Questions that can be verified yes or no (inclusive) make perfect Skeptics questions because an answer can definitively answered one way or the other. The evidence decides; the answer is accepted; everyone is happy.
- Was Einstein a poor student?
- Have several hundreds of thousands of people died because of the Chernobyl disaster?
Questions that only have one verifiable answer don't seem to be a problem as long as that answer ends up being correct. We get a definitive answer; the answer is accepted; everyone is happy.
- Is it possible to fly 4 helicopters anywhere in a country without official knowledge?
- Death by lack of sleep — is it possible?
But what happens to questions where there is no definitive match to the only verifiable case? As in, if I ask "Did X happen?" and X never happened so no one can provide evidence for X happening and no definitive answer is posted... what now?
In the event that some expert somewhere decided to go out and study that particular case and came up empty, that expert could be used as a reference and that seems good enough. But what if the topic just... isn't that interesting?
Some examples of referenced experts:
- Spontaneous human combustion, is it possible?
- Does polyphasic sleep work? Does it have long-term or short-term side effects? (sort of)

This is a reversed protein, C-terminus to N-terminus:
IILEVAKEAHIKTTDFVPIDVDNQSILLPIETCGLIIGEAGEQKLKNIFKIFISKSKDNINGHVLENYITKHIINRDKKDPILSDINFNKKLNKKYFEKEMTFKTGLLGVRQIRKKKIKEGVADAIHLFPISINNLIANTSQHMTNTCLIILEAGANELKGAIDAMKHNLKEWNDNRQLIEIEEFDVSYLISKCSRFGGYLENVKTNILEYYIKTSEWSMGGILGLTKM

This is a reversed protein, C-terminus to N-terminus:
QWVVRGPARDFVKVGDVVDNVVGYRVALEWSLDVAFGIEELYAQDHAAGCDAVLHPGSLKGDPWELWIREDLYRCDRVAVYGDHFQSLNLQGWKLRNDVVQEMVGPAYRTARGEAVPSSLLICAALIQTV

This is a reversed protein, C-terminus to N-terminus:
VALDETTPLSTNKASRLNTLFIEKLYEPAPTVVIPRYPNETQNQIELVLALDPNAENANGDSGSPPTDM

Examples of questions that seem stuck in the undeniable but unprovable bucket:
- Has Go ever been used to decide a war?
- Do antivirus vendors write viruses for profit?
- Did the CIA sell drugs in the US?
Short of finding a specific war, virus, or CIA file, how would these questions ever get answered? It seems likely that someone has studied the CIA's drug habits; an expert may exist. But how are we supposed to verify that Go was uninvolved in every war on Earth? How are we to know the history of every virus written?
The actual question: How do we answer questions that have a reasonable conclusion drawn from lack of evidence but that have no available reference? Should these questions even be answered? How is the person asking the question supposed to know whether the question is answerable?